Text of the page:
A new report reveals that millennials are extending business trips for a bit of vacation at a much higher rate than generations before them, creating a growing category of traveler.
If you’ve ever been tempted to extend your conference trip to Las Vegas or Paris by a few days to take in the sights, you’re not alone. And if you’re regularly extending business trips to add a bit of leisure time, then you just may be a bleisure traveler, the ranks of which are growing, according to a new report.
In the past year, 37 percent of North American business travelers extended work trips for a short vacation, according to the study released by the GBTA Foundation, the research and education arm of the Global Business Travel Association, in partnership with hotel chain Hilton.
The study, which tapped 675 business travelers in the United States and Canada, also found that age was a factor in those choosing to extend professional trips into a holiday, with nearly 50 percent of millennials choosing to do so, a much higher rate than Gen X-ers (33 percent) and baby boomers (23 percent).
To help companies improve the bleisure travel experience for employees, GBTA Foundation Director of Research Monica Sanchez laid out a few policies and practices.
“Some of these ways include establishing clear rules for reimbursing expenses incurred by nonemployees, helping travelers understand the resources available to them on the leisure portion of their trip, and developing a policy regarding preferred suppliers and booking channels,” said Sanchez in a statement.
The study also unearthed that most bleisure travelers extend their stays for a relatively short time, staying about three days after their business obligations end.
When extending trips for leisure, travelers overwhelmingly (91 percent) stay in the same hotel, with most reporting convenience as the main driver for doing so.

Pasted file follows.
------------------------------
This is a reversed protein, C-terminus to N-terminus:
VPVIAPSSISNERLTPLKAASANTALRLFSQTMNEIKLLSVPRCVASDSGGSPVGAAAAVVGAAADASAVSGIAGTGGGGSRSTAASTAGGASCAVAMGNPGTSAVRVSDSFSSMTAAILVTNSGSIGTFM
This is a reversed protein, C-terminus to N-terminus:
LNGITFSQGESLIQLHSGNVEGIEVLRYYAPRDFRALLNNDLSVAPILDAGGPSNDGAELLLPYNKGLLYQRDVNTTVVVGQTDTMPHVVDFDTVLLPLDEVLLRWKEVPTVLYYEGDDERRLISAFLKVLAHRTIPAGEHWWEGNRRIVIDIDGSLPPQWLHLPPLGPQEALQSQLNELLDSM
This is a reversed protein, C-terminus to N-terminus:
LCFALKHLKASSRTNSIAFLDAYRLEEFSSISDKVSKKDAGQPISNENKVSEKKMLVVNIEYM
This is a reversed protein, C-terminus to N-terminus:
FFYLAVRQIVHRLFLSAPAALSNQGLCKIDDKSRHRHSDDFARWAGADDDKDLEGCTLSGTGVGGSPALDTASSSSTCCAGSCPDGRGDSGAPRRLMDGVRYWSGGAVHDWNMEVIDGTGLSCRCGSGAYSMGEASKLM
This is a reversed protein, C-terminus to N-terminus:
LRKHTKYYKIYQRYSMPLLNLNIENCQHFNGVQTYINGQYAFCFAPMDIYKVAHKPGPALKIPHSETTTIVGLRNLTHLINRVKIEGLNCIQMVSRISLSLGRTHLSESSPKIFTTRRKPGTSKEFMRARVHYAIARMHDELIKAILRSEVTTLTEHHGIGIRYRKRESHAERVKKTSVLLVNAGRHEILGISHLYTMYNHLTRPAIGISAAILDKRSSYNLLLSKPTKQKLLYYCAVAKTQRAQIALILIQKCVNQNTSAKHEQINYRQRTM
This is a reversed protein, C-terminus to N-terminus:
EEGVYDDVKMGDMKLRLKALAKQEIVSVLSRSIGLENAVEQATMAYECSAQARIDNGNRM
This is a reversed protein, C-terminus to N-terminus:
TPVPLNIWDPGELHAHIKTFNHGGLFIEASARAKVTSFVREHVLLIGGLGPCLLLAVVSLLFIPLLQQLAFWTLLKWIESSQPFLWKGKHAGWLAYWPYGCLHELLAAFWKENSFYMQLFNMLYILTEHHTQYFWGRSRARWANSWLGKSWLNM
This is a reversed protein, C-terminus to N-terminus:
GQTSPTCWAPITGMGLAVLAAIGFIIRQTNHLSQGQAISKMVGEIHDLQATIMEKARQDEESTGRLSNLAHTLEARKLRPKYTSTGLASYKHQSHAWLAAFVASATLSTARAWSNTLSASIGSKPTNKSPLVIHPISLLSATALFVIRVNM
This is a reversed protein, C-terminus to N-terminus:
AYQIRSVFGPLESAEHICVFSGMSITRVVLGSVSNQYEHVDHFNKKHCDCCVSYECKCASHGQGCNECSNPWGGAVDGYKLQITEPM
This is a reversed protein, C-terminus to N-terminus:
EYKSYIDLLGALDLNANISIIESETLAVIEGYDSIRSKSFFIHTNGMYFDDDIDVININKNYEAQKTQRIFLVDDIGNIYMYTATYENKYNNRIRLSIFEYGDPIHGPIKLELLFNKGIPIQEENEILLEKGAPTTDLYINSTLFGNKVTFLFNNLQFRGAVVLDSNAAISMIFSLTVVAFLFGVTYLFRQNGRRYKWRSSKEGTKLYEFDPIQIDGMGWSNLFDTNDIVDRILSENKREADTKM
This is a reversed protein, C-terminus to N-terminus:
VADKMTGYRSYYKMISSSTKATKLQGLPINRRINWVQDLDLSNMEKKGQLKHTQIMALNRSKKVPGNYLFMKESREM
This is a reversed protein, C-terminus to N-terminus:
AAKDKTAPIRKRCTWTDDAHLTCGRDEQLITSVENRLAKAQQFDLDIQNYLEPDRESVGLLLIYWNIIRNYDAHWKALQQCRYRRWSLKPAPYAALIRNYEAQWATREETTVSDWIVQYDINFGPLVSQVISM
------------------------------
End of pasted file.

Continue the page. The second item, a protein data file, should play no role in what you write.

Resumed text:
New Traveler Category Means Novel Challenges
The study did turn up some challenges with extending business stays for pleasure, however, mainly with its impact on managed travel programs, including “how to estimate the additional costs stemming from bleisure travel, distinguishing between business and leisure costs, and how to address these issues in company travel policy.”
Further, 12 percent of travelers experienced an issue that required assistance from their company during the leisure portion of their travel, raising the question: When does a company’s liability and obligation to help its business travelers come into play?
In this way, it may benefit companies to encourage travelers to stay within the company program when extending trips, offering them continued corporate discounts for their prolonged stay instead of allowing them to be enticed into other offers by apps or third-party websites.
To sift out ambiguities, the GBTA Foundation urges companies and hotels to develop and clarify bleisure travel policies.
“Business travel is a lifestyle for many of our guests, and we’re seeing a growing desire by these travelers to add a leisure component to their trip and experience the destination beyond the meeting room,” said Kelly Phillips, senior vice president of global engagement and strategic accounts at Hilton, in the statement.